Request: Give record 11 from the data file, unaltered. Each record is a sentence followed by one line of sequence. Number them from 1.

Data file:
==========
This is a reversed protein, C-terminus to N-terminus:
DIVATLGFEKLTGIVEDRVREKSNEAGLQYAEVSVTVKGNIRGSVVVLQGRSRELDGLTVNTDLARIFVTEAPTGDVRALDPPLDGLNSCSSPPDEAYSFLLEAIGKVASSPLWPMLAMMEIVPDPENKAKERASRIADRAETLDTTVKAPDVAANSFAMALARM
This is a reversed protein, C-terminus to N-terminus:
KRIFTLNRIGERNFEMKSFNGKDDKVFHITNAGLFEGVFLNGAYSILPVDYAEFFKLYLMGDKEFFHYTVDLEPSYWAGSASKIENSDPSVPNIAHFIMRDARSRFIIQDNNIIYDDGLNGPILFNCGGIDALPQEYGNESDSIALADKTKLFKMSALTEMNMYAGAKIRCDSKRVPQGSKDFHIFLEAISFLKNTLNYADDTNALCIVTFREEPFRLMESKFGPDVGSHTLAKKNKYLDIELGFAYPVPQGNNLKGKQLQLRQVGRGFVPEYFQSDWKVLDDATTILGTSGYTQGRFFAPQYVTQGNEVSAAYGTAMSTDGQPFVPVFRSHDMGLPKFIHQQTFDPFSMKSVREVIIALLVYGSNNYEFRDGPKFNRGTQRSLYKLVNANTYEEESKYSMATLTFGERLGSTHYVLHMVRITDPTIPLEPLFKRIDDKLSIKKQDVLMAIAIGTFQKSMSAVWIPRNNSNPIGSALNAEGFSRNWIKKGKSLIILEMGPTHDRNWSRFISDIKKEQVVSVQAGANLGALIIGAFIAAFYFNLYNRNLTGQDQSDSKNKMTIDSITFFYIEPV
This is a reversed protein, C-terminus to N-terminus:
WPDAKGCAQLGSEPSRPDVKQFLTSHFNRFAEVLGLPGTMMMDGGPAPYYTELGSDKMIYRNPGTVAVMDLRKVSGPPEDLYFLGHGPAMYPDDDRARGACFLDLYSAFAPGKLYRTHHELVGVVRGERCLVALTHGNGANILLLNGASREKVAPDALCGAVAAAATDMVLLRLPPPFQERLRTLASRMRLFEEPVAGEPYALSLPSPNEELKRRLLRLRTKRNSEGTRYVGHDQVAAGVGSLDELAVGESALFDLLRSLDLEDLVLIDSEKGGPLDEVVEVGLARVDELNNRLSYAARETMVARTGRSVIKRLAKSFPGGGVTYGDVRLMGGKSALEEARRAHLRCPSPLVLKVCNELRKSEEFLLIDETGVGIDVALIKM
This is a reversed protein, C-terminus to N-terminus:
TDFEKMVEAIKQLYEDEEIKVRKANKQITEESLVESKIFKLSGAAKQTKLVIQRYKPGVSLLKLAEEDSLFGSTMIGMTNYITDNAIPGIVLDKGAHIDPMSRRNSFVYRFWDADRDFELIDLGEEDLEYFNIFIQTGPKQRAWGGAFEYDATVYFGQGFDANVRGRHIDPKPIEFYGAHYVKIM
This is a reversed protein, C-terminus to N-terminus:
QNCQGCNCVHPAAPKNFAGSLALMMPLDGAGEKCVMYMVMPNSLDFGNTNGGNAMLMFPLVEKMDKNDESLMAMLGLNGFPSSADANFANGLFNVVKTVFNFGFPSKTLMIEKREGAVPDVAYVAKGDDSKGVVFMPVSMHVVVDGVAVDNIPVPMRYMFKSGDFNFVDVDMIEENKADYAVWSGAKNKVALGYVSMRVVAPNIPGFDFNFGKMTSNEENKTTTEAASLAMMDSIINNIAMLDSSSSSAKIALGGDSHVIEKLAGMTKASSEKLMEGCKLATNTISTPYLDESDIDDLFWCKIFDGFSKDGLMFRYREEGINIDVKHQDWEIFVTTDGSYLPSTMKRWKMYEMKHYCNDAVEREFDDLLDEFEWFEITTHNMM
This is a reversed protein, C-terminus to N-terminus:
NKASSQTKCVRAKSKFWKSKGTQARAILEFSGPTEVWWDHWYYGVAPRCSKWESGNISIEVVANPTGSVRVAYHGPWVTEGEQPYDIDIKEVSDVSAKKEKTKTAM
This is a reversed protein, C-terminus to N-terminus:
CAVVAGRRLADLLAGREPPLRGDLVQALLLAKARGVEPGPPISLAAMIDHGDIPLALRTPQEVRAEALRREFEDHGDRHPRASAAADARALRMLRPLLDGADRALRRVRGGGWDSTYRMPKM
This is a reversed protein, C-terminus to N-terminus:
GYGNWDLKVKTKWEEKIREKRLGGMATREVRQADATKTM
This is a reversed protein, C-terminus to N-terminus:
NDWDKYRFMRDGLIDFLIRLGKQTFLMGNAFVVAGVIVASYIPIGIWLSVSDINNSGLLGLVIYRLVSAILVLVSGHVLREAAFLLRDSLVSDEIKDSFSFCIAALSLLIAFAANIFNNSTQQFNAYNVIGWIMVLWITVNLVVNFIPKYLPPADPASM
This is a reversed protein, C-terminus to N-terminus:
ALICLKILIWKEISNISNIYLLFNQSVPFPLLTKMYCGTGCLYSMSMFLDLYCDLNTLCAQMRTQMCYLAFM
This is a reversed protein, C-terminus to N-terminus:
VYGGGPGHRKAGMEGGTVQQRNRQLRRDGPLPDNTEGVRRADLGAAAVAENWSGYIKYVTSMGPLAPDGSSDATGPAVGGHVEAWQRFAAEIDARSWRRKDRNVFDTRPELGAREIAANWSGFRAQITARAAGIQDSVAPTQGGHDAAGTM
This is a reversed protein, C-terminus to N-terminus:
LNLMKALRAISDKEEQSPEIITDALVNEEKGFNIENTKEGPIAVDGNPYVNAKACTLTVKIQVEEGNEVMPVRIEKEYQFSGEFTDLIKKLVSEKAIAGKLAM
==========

This is a reversed protein, C-terminus to N-terminus:
VYGGGPGHRKAGMEGGTVQQRNRQLRRDGPLPDNTEGVRRADLGAAAVAENWSGYIKYVTSMGPLAPDGSSDATGPAVGGHVEAWQRFAAEIDARSWRRKDRNVFDTRPELGAREIAANWSGFRAQITARAAGIQDSVAPTQGGHDAAGTM